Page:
Use the init system

On modern Linux distributions using systemd, you can use systemctl to restart failed services. For example:

sudo systemctl restart NetworkManager

This will directly restart the NetworkManager process managed by systemd.

Restart the service daemon directly

Many critical processes on Linux are daemons that can be started with an init script or executable. For example, to restart the pulseaudio audio server:

pulseaudio --start

Or restart the Xorg display server:

sudo /etc/init.d/xorg restart

Knowing the correct command to restart a crashed process takes some system knowledge.

Reboot the system

Rebooting the system will restart all critical processes that run by default. This ensures you start with a clean slate. If you’re unsure how else to restart the specific failed process, rebooting can often resolve the issue quickly at the expense of some downtime.

How to prevent critical processes from crashing

To help avoid critical system process crashes in the future:

1. Update the system regularly

Installing system updates provides security fixes, bug patches, and stability improvements that reduce the chance of crashes.

2. Check for misbehaving programs

A program that starts utilizing too much CPU, memory, or disk I/O can sometimes interfere with critical processes like the desktop manager. Check for any high resource usage and stop misbehaving programs.

3. Don’t manually kill processes

Unless you know exactly what you’re doing, don’t forcibly kill processes with kill, pkill, or similar utilities. This can lead to instability if you terminate something critical.

4. Check log files for causes

Review log files like /var/log/syslog* when crashes happen to look for error messages indicating the root cause. Address any underlying system issues.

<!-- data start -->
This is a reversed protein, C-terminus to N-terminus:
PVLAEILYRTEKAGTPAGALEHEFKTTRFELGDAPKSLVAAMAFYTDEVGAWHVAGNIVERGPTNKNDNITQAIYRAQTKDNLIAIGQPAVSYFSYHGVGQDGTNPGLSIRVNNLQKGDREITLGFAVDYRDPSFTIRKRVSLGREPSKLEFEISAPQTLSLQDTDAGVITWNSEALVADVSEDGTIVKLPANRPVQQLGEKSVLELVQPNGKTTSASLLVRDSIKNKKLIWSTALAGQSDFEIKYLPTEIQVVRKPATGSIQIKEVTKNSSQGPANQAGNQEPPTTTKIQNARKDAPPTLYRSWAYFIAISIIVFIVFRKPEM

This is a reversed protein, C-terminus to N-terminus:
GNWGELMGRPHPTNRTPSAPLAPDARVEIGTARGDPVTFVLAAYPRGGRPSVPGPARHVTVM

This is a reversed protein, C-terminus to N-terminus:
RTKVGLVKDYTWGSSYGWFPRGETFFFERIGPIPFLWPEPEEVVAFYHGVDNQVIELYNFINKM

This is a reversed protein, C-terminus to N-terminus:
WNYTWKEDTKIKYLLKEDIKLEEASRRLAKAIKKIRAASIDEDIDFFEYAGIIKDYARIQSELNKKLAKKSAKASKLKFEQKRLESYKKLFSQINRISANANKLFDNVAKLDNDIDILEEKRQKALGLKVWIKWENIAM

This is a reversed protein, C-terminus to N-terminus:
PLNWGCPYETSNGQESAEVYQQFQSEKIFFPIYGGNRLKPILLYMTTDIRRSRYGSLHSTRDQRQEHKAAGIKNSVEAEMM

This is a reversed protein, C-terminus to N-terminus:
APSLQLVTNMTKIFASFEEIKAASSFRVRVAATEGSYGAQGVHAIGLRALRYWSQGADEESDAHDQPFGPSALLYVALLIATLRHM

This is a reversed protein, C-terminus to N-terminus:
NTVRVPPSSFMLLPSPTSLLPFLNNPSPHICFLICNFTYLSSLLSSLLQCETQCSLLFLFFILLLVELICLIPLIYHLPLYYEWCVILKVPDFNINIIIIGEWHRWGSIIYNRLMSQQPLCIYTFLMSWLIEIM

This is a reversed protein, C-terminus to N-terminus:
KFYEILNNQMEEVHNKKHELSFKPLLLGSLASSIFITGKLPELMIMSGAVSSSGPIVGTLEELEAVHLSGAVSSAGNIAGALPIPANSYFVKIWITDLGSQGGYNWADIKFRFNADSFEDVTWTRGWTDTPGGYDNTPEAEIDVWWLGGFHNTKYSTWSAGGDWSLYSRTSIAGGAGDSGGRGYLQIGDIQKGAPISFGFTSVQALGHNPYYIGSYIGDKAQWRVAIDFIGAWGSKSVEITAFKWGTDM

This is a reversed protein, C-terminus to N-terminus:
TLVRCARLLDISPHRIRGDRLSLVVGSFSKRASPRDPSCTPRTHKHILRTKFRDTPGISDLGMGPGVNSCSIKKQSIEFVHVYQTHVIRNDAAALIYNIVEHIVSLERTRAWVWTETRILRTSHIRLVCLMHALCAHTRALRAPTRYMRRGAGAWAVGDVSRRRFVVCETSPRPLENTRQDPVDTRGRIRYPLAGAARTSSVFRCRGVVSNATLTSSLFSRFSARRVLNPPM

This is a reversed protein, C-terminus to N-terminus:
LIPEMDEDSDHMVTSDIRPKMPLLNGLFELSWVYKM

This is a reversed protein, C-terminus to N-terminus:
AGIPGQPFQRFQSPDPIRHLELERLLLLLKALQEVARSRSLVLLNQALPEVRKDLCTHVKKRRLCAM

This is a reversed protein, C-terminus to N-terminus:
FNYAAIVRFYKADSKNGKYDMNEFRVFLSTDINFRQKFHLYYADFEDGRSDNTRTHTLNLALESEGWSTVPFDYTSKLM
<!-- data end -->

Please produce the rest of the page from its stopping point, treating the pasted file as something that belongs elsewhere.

5. Add more memory/swap space

If processes are dying due to the system being out of memory, adding more RAM or swap space can help provide breathing room.

6. Clean up disk space

Lack of disk space can cause critical components to fail. Remove unneeded files and packages to free up room.

7. Test hardware for faults

Faulty memory, bad power supplies, overheating, and other hardware issues can potentially contribute to unstable processes. Test components if crashes seem truly random.

Advanced process management

For advanced users and special situations, there are some other ways to manage and restrict critical processes:

Priority control with nice and renice

The nice and renice commands modify process priorities. Giving critical processes higher priority access to system resources can help keep them running.

Control groups (cgroups)

Cgroups allow limiting and partitioning resources per-process, e.g. restricting max CPU for a process. This prevents runaways.

Systemd process control directives

For processes managed by systemd, directives like PrivateDevices, PrivateTmp, ProtectSystem can restrict resources and permissions.

SELinux and AppArmor MAC

Mandatory access control systems like SELinux and AppArmor confine processes and resources, improving security and isolation.

Kernel tuning

Tuning kernel parameters related to processes, memory usage, scheduling, and resources can improve critical process stability.

Docker containers

Containerizing unstable processes like buggy server daemons into Docker can limit the impact of crashes and improve robustness.

Distributed process managers

Tools like fleet, systemd, and Kubernetes manage critical distributed processes across server clusters for high reliability. They automatically handle crashes by restarting processes.

Example scenarios